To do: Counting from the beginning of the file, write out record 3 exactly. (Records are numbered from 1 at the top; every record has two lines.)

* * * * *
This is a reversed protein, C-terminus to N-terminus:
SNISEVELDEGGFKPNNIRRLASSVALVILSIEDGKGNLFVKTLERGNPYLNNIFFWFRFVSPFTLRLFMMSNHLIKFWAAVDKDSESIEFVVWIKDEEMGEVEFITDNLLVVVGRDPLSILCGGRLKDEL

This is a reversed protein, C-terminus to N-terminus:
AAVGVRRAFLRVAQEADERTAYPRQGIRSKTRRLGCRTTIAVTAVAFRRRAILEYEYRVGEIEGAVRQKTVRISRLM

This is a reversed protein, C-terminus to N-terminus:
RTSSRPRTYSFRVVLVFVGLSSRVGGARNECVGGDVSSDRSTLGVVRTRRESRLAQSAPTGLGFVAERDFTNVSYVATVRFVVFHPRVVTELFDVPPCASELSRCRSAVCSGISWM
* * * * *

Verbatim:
This is a reversed protein, C-terminus to N-terminus:
RTSSRPRTYSFRVVLVFVGLSSRVGGARNECVGGDVSSDRSTLGVVRTRRESRLAQSAPTGLGFVAERDFTNVSYVATVRFVVFHPRVVTELFDVPPCASELSRCRSAVCSGISWM